I have a very cute blue food processor. When I got married almost 11 years ago, I was lucky enough to hit the blue period in kitchen appliances. As a crazy fan of blue, I got a blue toaster, a blue food processor, etc.
I have a great cabinet just the right size for my cute blue food processor. When we looked at the house, I thought “What a great cabinet for storing those occasionally used items.”
When you look at a house, in its best-foot-forward state, I’m guessing slobs don’t generally picture it as it will be after we get our hands on it.
Yes, it’s a great cabinet, but it’s also a great cabinet attached to a counter that is in an off-the-main-cooking-area-and-so-perfect-for-a-pile-of-junk spot.
And the great cabinet can’t open when the counter in front of it is piled high with . . . ahem . . . stuff.
But as I said in my hummus-recipe post earlier this week, I actually used the food processor! Even though it was inside the cabinet, no heavy machinery was required to get to it! I just moved the handy-dandy file box and opened the door. No hour-long decluttering session required. And since remembering that it was back there, I’ve used it more than once. We had smoothies for snack yesterday, and they’ve been requested again for today.
See, I have this wonderful, not-cheap-by-any-means item that can do great things. It can allow us to have fun and healthy snacks with almost no work at all. But I had used it maybe 3 times in the almost four years that we’ve lived in this house.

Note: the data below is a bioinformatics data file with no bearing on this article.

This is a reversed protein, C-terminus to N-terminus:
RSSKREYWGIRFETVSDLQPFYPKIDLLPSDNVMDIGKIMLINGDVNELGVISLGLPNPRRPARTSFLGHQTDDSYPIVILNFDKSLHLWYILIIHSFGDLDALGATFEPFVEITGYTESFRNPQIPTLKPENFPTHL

I was wasting this gift. I was choosing to not fix certain things for my family, or sometimes creating extra work for myself (chopping vegetables/grating cheese) because of all the stuff I was saving.
I find this happening a lot. As I declutter, it’s a legitimate question to ask whether I’ve used an item in the last 6 months. But if the answer is no, I have to then ask myself if I would have used it if it had been accessible, not under a pile of stuff that obscured my perception of its worth.
Saving every little scrap of paper or piece of mail because I don’t want to deal with it now, or I worry that I might need it later causes me to waste those things of true value that get lost in the clutter (or in the cabinet door behind the clutter).
Another example of this is how much I’ve enjoyed my decluttered kitchen cabinets. By not having a mass of unnecessary items shoved in the cabinet, I can see the items that are in there, and they’re getting used! Their purpose is not being wasted, because I can actually see them. When they were in a pile of things that I was “saving,” they were wasted.